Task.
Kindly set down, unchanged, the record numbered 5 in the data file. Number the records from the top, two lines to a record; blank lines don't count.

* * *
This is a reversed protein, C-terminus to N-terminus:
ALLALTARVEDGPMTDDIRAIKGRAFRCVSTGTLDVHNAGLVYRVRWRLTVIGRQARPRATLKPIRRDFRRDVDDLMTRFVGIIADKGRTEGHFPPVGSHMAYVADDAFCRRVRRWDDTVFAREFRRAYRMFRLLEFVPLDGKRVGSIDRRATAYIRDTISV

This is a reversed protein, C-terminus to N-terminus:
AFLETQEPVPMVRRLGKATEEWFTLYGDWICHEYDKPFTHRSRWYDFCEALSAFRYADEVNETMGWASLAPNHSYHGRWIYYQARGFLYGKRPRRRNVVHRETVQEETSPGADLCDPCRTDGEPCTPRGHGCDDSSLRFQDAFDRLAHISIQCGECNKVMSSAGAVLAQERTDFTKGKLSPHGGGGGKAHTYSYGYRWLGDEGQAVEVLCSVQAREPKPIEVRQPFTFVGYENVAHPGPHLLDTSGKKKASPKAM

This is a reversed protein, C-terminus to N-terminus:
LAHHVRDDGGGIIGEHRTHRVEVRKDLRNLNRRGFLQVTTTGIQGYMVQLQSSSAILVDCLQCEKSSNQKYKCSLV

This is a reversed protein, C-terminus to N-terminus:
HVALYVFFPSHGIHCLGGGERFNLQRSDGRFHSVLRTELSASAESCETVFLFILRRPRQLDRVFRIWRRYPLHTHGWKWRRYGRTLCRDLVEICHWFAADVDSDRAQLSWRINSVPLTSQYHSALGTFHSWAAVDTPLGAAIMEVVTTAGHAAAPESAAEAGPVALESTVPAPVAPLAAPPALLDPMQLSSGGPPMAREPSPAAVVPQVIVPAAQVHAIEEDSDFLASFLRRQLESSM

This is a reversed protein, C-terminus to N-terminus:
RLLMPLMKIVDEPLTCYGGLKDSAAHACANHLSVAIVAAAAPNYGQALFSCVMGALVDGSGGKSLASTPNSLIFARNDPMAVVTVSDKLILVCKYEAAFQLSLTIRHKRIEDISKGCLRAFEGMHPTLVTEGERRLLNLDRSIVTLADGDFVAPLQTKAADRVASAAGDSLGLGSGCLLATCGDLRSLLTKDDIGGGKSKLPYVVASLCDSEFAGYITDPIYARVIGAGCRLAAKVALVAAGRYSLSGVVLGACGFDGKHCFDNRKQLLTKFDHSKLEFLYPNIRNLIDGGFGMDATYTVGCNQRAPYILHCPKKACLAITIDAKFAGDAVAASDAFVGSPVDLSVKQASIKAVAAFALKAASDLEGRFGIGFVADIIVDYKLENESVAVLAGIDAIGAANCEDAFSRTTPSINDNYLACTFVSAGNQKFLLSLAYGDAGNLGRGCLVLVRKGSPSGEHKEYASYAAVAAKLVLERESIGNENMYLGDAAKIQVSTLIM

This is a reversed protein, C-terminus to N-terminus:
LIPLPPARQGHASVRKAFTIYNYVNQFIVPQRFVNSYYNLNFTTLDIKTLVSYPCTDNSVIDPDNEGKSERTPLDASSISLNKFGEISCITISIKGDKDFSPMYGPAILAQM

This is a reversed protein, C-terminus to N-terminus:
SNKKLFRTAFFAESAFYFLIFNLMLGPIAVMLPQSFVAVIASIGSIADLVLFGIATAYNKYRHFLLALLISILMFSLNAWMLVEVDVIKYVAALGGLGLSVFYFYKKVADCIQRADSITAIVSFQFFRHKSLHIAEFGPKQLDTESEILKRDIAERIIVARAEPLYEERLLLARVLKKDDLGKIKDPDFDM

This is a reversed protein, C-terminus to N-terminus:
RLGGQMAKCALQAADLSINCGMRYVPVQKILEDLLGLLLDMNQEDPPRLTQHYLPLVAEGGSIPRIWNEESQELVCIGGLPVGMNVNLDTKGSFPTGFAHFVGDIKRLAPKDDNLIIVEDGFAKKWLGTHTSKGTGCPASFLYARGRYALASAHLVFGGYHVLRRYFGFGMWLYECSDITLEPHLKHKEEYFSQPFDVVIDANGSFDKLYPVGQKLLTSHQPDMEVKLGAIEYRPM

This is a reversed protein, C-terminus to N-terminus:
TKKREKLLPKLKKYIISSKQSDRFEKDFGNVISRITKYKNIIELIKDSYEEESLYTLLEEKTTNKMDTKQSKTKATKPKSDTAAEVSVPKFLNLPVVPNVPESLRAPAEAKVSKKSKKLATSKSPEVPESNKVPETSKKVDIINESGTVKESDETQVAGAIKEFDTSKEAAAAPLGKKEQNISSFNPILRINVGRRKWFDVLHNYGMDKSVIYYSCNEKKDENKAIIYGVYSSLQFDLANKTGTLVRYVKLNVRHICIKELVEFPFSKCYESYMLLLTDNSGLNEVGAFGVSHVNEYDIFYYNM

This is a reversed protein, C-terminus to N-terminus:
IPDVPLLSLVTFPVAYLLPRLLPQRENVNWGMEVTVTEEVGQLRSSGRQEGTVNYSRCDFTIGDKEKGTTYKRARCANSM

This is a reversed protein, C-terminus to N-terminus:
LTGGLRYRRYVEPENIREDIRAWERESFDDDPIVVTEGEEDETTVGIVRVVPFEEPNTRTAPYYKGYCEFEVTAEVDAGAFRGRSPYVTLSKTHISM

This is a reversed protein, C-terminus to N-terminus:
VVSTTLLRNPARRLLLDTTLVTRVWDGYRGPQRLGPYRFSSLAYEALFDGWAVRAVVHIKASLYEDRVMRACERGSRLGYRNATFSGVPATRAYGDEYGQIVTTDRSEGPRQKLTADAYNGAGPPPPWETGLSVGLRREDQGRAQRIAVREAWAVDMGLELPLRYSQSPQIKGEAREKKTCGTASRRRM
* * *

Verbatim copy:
This is a reversed protein, C-terminus to N-terminus:
RLLMPLMKIVDEPLTCYGGLKDSAAHACANHLSVAIVAAAAPNYGQALFSCVMGALVDGSGGKSLASTPNSLIFARNDPMAVVTVSDKLILVCKYEAAFQLSLTIRHKRIEDISKGCLRAFEGMHPTLVTEGERRLLNLDRSIVTLADGDFVAPLQTKAADRVASAAGDSLGLGSGCLLATCGDLRSLLTKDDIGGGKSKLPYVVASLCDSEFAGYITDPIYARVIGAGCRLAAKVALVAAGRYSLSGVVLGACGFDGKHCFDNRKQLLTKFDHSKLEFLYPNIRNLIDGGFGMDATYTVGCNQRAPYILHCPKKACLAITIDAKFAGDAVAASDAFVGSPVDLSVKQASIKAVAAFALKAASDLEGRFGIGFVADIIVDYKLENESVAVLAGIDAIGAANCEDAFSRTTPSINDNYLACTFVSAGNQKFLLSLAYGDAGNLGRGCLVLVRKGSPSGEHKEYASYAAVAAKLVLERESIGNENMYLGDAAKIQVSTLIM